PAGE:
Comments On What The New OSRAM Will Look Like
By Julie Allen
The Osram Management Team have released more information about how they are going to re-structure the company and what they expect that will deliver. At yesterday’s meeting, the supervisory board of OSRAM Licht AG gave the green light for a mandate to examine the carve-out of the general lighting lamps business. As an independent entity, the business could operate more freely in the market and realize strategic options such as, for example partnerships, more easily. The businesses with opto semiconductors, automotive and speciality lighting as well as luminaires, lighting systems and solutions would, as a result, form the future core business of Osram. With this move, the company will increase its focus on growth, innovation and technology leadership and address the different dynamics and requirements in the changing lighting market.
The rationale they give is that there are two different business models emerging in the lighting market. One is based around technology and the other around volume.
They believe that a fully integrated player that covers the entire value chain will not achieve synergistic benefits and will actually lose advantage. Those of us who have worked for large lighting companies will fully recognise this. It takes a different kind of sales force, product management, manufacturing and infrastructure to cope with customised solutions and lighting design as opposed to mass market distribution. What we used to call ‘box shifters’. The surprise is why it took the lighting giants so long to realise this.
Once the change is complete, the Lighting business will have 4 main business units; Opto Semiconductors, Speciality Lighting (including automotive), Lamps and an as yet un-named ‘New Segment’ which will consist of luminaires, light management systems and services.
According to Osram, the Technology segment split will allow them to focus on being the undisputed #1 in automotive lighting, a strong #2 position in semiconductor optics components, be among the top European luminaire players and focus the organisation on technology and innovation driven businesses. This will enable them to build up a clear design-in and customizing products and solutions infrastructure to take advantage of the growing wireless and networked digital lighting revolution.
Conversely, the Volume side of the business will maintain its #2 position in lamps worldwide, allowing them to balance the shrinking but profitable traditional, and growing LED lamp business. We call that ‘managing the golden tail’. It sounds easy but traditional lamp manufacturing needs high loads on the machines to remain profitable. As volumes decline this becomes quite a juggling act. Both Philips, Osram and GE would like to be the ‘last man standing’. What will probably happen is those machines or business units will eventually be sold off.
The top three have a number of strengths in this area such as high brand recognition, a broad customer base with strong retail/trade sales channels and a global production network close to regional markets. They are also working with industry associations and governments who are managing the adoption and deployment of energy saving legislation. In many countries, legislation has already been enacted to ‘ban the bulb’. But the phase in/phase out process is far more complicated than most people realise, leading to gaps in the market, hoarding and grey market practices. By being part of the entire process, these lighting giants ensure that the changeover is managed appropriately, its not done too quickly to disrupt the market and new products are readily available to replace those that are phased out.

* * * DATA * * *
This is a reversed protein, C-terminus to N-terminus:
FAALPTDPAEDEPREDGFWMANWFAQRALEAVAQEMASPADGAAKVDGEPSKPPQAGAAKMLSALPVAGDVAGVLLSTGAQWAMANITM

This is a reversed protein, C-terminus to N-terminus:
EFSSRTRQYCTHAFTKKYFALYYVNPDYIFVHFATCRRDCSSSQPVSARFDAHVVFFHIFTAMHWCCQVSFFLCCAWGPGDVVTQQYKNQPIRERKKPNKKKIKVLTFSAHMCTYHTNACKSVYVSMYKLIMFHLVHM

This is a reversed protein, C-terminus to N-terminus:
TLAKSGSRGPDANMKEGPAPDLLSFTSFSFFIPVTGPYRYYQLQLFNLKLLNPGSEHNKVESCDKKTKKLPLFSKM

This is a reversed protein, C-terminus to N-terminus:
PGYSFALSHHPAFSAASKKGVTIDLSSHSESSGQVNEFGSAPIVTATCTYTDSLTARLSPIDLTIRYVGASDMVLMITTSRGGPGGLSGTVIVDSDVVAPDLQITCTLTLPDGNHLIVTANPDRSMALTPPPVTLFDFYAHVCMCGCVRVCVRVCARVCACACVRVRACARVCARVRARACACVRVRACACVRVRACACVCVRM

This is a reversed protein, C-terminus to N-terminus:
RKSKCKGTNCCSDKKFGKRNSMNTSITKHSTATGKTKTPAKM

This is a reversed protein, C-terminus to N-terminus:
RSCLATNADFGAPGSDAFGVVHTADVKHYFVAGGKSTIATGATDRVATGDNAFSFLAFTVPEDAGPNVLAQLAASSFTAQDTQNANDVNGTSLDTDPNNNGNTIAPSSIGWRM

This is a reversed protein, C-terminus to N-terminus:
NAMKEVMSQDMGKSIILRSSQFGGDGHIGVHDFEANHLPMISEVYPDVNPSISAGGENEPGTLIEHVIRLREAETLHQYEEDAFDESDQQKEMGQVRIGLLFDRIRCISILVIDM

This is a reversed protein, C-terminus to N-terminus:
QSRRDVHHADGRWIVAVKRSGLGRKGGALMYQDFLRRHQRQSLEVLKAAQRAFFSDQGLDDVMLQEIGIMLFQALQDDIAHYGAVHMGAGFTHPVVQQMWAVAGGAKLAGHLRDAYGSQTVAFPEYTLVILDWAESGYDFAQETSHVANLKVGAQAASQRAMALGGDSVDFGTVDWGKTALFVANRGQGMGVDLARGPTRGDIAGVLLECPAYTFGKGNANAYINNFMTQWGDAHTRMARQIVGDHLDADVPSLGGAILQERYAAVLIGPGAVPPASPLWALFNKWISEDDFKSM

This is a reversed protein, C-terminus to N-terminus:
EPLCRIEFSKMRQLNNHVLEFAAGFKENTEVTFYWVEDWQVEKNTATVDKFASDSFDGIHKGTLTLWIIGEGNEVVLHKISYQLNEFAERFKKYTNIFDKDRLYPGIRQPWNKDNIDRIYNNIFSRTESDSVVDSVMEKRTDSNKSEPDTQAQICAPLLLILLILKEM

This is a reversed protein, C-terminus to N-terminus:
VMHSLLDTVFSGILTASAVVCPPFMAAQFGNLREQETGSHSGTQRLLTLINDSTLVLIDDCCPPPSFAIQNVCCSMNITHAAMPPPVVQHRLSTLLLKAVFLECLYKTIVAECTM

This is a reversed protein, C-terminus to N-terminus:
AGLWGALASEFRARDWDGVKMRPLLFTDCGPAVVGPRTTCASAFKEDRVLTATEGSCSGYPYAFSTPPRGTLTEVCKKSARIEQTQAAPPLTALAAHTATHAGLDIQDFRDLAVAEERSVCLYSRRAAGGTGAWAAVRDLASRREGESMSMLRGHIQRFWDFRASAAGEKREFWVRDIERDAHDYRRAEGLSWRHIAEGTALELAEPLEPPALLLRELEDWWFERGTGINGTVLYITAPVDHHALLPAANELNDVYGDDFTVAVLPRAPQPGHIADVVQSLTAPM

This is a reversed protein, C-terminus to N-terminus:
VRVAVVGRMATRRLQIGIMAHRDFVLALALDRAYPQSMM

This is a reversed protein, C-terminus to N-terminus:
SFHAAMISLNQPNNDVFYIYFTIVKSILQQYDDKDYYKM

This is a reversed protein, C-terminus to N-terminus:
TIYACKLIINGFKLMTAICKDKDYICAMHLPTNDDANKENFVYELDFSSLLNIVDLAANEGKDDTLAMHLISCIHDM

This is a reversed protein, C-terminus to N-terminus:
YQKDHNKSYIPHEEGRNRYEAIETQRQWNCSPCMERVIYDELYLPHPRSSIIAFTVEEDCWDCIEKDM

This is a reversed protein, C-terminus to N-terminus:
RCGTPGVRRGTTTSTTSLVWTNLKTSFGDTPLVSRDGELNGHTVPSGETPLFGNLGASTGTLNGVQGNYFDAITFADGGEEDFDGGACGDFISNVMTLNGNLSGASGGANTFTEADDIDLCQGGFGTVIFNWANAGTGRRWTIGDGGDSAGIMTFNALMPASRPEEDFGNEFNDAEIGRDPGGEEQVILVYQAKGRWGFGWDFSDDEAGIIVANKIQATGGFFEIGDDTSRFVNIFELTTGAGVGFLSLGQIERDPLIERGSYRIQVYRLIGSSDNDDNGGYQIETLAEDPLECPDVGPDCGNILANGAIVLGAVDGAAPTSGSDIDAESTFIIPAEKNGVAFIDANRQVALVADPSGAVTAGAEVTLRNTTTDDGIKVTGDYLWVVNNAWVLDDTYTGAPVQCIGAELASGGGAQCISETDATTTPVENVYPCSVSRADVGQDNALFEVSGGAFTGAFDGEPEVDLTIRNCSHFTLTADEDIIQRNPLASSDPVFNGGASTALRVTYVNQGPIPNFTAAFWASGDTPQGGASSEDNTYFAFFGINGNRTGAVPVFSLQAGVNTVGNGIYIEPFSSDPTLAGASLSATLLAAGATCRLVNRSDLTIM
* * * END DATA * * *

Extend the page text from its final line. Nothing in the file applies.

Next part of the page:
The programme Osram are running to manage this transformation is called ‘Push’ and will run until 2017. As can be seen from the graphic on the left, there will be a significant reduction in the number of employees and they plan to achieve a very high level of cost reductions.
But to grow their ‘New Segment’ of lighting solutions and luminaires, they will need to add expensive software designers, system integrators, lighting & controls experts and probably acquire some companies that will bring IP, technology and products to round out their portfolio. All of that will come at a cost. Of course, your humble Editor is not privy to the details of the cost reductions and future plans of Osram. But it doesn’t take a rocket scientist to know that head count reduction alone is not a good measure of a healthy business strategy that involves both growth & decline of businesses.
The good news is that despite the turmoil of the lighting market, Osram have confirmed their outlook for the rest of 2015 and are confident in their numbers, achieving revenue comparable with 2014. They expect to see gross savings of roughly €400m from the Push programme however, the biggest yearly share of transformation costs will lead to a sharp decrease in net income and ROCE.
More details about each of the segments are covered in the presentation. You can download the full presentation from the Osram Management Team here.OSRAM Management Presentation Q2 FY15